US Asbestos Bill Sponsors Seek Signatures for RevotePublished by MAC on 2006-02-27
US Asbestos Bill Sponsors Seek Signatures for Revote
by PlanetArk, WASHINGTON
27th February 2006
The co-sponsors of legislation to create a $140 billion asbestos victims' compensation fund are trying to gather 60 senators' signatures on a letter asking for another vote on the bill, Senate aides said Friday.
Pennsylvania Republican Arlen Specter and Vermont Democrat Patrick Leahy began circulating the letter this week after Senate Majority Leader Bill Frist demanded pledges of support from at least 60 members -- enough to overcome procedural hurdles -- before bringing the embattled legislation back to the Senate floor.
The bill would remove from the courts the injury claims filed by people sickened from exposure to the fibrous mineral. It would pay the claims instead from a $140 billion fund financed by asbestos defendant companies and their insurers.
The asbestos bill was shelved earlier this month after it failed, 58 to 41, to get the 60 votes needed to clear a budget point of order raised on the Senate floor by a member concerned the proposed fund might end up costing taxpayers money.
The letter being circulated for signatures asks Frist, a Tennessee Republican, to schedule a revote on the budget point of order. Senate aides who spoke about the letter on condition of anonymity said they did not know how many signatures had been collected so far.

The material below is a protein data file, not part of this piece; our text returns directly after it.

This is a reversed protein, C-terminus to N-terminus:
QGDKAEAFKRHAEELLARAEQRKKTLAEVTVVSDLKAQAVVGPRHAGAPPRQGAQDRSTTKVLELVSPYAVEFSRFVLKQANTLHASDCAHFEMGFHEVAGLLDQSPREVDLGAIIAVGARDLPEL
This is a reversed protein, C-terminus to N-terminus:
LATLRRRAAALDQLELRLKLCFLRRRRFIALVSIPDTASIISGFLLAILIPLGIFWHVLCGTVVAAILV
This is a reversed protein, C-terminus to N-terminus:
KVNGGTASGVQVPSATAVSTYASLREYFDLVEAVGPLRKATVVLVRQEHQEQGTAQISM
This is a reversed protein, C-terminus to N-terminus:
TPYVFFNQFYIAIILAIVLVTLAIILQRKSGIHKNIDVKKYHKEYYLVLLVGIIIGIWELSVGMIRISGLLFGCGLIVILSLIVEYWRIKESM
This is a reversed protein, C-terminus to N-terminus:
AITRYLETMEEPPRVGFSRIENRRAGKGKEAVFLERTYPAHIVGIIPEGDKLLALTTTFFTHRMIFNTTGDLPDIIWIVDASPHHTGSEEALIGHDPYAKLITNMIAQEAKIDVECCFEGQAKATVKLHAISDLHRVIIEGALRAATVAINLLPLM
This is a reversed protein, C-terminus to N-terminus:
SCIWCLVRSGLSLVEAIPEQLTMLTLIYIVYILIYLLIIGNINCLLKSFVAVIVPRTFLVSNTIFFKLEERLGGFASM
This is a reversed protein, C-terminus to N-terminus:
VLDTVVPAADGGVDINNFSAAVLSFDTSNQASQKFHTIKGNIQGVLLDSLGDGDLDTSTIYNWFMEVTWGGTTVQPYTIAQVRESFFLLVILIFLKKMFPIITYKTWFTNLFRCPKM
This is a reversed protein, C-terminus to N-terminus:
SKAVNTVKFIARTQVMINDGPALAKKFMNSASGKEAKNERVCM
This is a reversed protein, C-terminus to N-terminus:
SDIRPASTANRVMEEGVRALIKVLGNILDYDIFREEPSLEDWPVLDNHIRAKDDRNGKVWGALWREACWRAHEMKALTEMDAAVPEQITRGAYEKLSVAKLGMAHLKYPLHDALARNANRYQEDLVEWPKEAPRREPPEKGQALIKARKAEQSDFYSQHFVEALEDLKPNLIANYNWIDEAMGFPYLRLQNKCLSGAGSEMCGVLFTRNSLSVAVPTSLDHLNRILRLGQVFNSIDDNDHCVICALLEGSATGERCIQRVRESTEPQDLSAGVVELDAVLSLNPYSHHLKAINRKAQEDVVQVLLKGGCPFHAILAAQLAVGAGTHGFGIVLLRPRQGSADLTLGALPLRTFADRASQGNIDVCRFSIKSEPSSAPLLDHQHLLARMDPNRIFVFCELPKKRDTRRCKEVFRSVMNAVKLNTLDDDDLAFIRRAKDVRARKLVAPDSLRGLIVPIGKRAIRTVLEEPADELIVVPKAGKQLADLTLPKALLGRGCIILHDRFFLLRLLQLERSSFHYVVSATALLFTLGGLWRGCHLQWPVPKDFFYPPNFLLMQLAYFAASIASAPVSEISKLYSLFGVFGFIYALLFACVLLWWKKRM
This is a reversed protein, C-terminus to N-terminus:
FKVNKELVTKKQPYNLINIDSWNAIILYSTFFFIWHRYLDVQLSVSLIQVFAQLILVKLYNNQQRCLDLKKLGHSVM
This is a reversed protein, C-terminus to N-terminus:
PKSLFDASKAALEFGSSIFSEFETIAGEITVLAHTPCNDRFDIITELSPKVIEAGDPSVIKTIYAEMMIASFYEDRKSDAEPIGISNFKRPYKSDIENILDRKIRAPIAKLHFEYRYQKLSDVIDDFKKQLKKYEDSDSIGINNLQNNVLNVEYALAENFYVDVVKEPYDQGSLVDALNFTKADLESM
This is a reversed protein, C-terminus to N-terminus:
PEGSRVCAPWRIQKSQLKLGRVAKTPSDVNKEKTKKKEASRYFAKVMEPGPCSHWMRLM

"Because this may be our last best chance to enact meaningful asbestos reform, we are hopeful that you share in our sense of urgency to resolve this important unfinished business of the Senate," said the letter, a copy of which was provided to Reuters. However, the document does not say how senators signing it would vote on any possible filibuster of the bill -- a delaying tactic that would also require 60 votes to overcome.
Frist said on Feb. 17 that he wants assurances that 60 senators would vote to end any filibuster, as well as defeat the budget point of order, before bringing the bill back to the Senate floor.
The unusual request from Frist for public assurances reflected the difficulty the bill's sponsors have had building a dependable base of support for the legislation.
Although it has backers in both parties, the bill also has critics that fear the fund will not have enough money, or, alternatively, that it will require too much money from companies paying into the fund. The proposal has divided business as well as labor unions.
Asbestos victims' groups say they do not want to give up their right to sue in court.